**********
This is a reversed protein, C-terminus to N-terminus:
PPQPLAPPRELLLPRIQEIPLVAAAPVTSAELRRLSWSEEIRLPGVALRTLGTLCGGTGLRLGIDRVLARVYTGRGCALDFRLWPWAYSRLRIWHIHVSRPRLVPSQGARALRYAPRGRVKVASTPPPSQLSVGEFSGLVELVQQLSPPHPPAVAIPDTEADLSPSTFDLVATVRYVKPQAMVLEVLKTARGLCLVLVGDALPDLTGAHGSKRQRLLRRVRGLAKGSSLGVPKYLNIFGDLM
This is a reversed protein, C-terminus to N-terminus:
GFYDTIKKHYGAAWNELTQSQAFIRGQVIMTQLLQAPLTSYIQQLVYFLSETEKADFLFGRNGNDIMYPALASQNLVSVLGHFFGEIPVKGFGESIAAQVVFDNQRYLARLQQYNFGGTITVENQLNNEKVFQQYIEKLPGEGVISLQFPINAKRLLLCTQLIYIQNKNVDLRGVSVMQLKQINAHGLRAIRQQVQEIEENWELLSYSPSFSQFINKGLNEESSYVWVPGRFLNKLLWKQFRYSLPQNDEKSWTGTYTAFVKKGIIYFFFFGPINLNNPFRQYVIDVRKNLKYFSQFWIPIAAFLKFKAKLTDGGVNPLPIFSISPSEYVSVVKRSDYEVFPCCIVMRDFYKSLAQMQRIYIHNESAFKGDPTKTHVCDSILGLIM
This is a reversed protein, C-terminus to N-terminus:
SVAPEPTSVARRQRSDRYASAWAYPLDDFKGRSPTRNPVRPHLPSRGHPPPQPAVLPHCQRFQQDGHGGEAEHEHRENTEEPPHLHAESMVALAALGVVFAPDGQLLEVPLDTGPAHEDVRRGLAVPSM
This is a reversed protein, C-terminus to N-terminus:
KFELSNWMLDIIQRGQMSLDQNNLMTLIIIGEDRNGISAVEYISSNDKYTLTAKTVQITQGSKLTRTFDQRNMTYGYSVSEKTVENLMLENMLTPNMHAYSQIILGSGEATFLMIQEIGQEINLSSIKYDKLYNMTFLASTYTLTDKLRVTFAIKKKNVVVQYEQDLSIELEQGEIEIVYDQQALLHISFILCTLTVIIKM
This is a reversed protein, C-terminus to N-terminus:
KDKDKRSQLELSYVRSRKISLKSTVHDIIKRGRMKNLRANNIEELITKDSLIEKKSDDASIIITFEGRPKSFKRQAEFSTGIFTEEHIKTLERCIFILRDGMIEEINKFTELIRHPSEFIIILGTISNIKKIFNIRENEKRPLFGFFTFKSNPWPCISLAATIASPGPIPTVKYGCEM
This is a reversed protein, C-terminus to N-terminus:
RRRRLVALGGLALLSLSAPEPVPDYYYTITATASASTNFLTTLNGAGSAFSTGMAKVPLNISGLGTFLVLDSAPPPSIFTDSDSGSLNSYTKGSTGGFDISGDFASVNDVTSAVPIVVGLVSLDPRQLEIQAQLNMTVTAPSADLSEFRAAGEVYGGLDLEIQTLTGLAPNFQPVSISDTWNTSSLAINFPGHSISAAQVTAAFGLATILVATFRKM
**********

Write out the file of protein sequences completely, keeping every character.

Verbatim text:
This is a reversed protein, C-terminus to N-terminus:
PPQPLAPPRELLLPRIQEIPLVAAAPVTSAELRRLSWSEEIRLPGVALRTLGTLCGGTGLRLGIDRVLARVYTGRGCALDFRLWPWAYSRLRIWHIHVSRPRLVPSQGARALRYAPRGRVKVASTPPPSQLSVGEFSGLVELVQQLSPPHPPAVAIPDTEADLSPSTFDLVATVRYVKPQAMVLEVLKTARGLCLVLVGDALPDLTGAHGSKRQRLLRRVRGLAKGSSLGVPKYLNIFGDLM
This is a reversed protein, C-terminus to N-terminus:
GFYDTIKKHYGAAWNELTQSQAFIRGQVIMTQLLQAPLTSYIQQLVYFLSETEKADFLFGRNGNDIMYPALASQNLVSVLGHFFGEIPVKGFGESIAAQVVFDNQRYLARLQQYNFGGTITVENQLNNEKVFQQYIEKLPGEGVISLQFPINAKRLLLCTQLIYIQNKNVDLRGVSVMQLKQINAHGLRAIRQQVQEIEENWELLSYSPSFSQFINKGLNEESSYVWVPGRFLNKLLWKQFRYSLPQNDEKSWTGTYTAFVKKGIIYFFFFGPINLNNPFRQYVIDVRKNLKYFSQFWIPIAAFLKFKAKLTDGGVNPLPIFSISPSEYVSVVKRSDYEVFPCCIVMRDFYKSLAQMQRIYIHNESAFKGDPTKTHVCDSILGLIM
This is a reversed protein, C-terminus to N-terminus:
SVAPEPTSVARRQRSDRYASAWAYPLDDFKGRSPTRNPVRPHLPSRGHPPPQPAVLPHCQRFQQDGHGGEAEHEHRENTEEPPHLHAESMVALAALGVVFAPDGQLLEVPLDTGPAHEDVRRGLAVPSM
This is a reversed protein, C-terminus to N-terminus:
KFELSNWMLDIIQRGQMSLDQNNLMTLIIIGEDRNGISAVEYISSNDKYTLTAKTVQITQGSKLTRTFDQRNMTYGYSVSEKTVENLMLENMLTPNMHAYSQIILGSGEATFLMIQEIGQEINLSSIKYDKLYNMTFLASTYTLTDKLRVTFAIKKKNVVVQYEQDLSIELEQGEIEIVYDQQALLHISFILCTLTVIIKM
This is a reversed protein, C-terminus to N-terminus:
KDKDKRSQLELSYVRSRKISLKSTVHDIIKRGRMKNLRANNIEELITKDSLIEKKSDDASIIITFEGRPKSFKRQAEFSTGIFTEEHIKTLERCIFILRDGMIEEINKFTELIRHPSEFIIILGTISNIKKIFNIRENEKRPLFGFFTFKSNPWPCISLAATIASPGPIPTVKYGCEM
This is a reversed protein, C-terminus to N-terminus:
RRRRLVALGGLALLSLSAPEPVPDYYYTITATASASTNFLTTLNGAGSAFSTGMAKVPLNISGLGTFLVLDSAPPPSIFTDSDSGSLNSYTKGSTGGFDISGDFASVNDVTSAVPIVVGLVSLDPRQLEIQAQLNMTVTAPSADLSEFRAAGEVYGGLDLEIQTLTGLAPNFQPVSISDTWNTSSLAINFPGHSISAAQVTAAFGLATILVATFRKM